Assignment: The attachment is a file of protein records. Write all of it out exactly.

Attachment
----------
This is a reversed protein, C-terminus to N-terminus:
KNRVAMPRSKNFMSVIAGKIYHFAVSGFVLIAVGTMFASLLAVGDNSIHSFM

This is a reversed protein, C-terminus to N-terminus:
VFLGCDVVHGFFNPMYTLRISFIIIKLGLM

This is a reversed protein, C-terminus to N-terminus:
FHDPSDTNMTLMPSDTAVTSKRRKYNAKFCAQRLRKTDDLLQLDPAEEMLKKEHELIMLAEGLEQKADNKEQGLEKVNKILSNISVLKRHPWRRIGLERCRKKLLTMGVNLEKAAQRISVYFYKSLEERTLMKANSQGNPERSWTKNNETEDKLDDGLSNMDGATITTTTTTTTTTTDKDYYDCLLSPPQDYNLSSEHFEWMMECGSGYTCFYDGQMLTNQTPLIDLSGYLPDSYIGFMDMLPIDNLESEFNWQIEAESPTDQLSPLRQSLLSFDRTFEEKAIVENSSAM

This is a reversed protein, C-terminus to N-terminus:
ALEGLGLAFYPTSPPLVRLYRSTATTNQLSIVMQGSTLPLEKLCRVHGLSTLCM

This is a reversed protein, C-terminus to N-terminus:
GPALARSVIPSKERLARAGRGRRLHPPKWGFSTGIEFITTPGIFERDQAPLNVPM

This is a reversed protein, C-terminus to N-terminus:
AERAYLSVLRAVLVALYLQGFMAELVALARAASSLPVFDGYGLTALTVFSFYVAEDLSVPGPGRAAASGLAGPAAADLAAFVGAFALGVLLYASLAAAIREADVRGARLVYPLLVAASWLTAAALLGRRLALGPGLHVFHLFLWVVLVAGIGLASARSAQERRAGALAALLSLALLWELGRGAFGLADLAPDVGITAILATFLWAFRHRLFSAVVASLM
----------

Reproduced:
This is a reversed protein, C-terminus to N-terminus:
KNRVAMPRSKNFMSVIAGKIYHFAVSGFVLIAVGTMFASLLAVGDNSIHSFM

This is a reversed protein, C-terminus to N-terminus:
VFLGCDVVHGFFNPMYTLRISFIIIKLGLM

This is a reversed protein, C-terminus to N-terminus:
FHDPSDTNMTLMPSDTAVTSKRRKYNAKFCAQRLRKTDDLLQLDPAEEMLKKEHELIMLAEGLEQKADNKEQGLEKVNKILSNISVLKRHPWRRIGLERCRKKLLTMGVNLEKAAQRISVYFYKSLEERTLMKANSQGNPERSWTKNNETEDKLDDGLSNMDGATITTTTTTTTTTTDKDYYDCLLSPPQDYNLSSEHFEWMMECGSGYTCFYDGQMLTNQTPLIDLSGYLPDSYIGFMDMLPIDNLESEFNWQIEAESPTDQLSPLRQSLLSFDRTFEEKAIVENSSAM

This is a reversed protein, C-terminus to N-terminus:
ALEGLGLAFYPTSPPLVRLYRSTATTNQLSIVMQGSTLPLEKLCRVHGLSTLCM

This is a reversed protein, C-terminus to N-terminus:
GPALARSVIPSKERLARAGRGRRLHPPKWGFSTGIEFITTPGIFERDQAPLNVPM

This is a reversed protein, C-terminus to N-terminus:
AERAYLSVLRAVLVALYLQGFMAELVALARAASSLPVFDGYGLTALTVFSFYVAEDLSVPGPGRAAASGLAGPAAADLAAFVGAFALGVLLYASLAAAIREADVRGARLVYPLLVAASWLTAAALLGRRLALGPGLHVFHLFLWVVLVAGIGLASARSAQERRAGALAALLSLALLWELGRGAFGLADLAPDVGITAILATFLWAFRHRLFSAVVASLM